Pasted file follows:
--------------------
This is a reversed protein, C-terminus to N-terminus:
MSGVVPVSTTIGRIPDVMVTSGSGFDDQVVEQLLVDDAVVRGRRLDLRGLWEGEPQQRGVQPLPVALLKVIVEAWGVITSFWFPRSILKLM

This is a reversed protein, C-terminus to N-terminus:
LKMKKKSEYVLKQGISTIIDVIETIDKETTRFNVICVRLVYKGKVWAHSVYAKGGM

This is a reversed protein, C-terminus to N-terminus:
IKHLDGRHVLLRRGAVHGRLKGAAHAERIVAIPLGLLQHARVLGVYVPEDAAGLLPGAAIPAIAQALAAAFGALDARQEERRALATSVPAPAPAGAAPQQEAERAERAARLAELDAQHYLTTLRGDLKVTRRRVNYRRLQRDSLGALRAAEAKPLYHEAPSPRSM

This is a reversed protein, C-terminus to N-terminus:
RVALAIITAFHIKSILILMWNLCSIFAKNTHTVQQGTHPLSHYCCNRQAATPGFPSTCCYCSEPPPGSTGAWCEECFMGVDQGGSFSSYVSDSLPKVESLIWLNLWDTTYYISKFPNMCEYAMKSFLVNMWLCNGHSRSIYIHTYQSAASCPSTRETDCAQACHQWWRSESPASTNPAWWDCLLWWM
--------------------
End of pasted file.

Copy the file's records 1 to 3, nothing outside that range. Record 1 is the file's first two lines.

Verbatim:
This is a reversed protein, C-terminus to N-terminus:
MSGVVPVSTTIGRIPDVMVTSGSGFDDQVVEQLLVDDAVVRGRRLDLRGLWEGEPQQRGVQPLPVALLKVIVEAWGVITSFWFPRSILKLM

This is a reversed protein, C-terminus to N-terminus:
LKMKKKSEYVLKQGISTIIDVIETIDKETTRFNVICVRLVYKGKVWAHSVYAKGGM

This is a reversed protein, C-terminus to N-terminus:
IKHLDGRHVLLRRGAVHGRLKGAAHAERIVAIPLGLLQHARVLGVYVPEDAAGLLPGAAIPAIAQALAAAFGALDARQEERRALATSVPAPAPAGAAPQQEAERAERAARLAELDAQHYLTTLRGDLKVTRRRVNYRRLQRDSLGALRAAEAKPLYHEAPSPRSM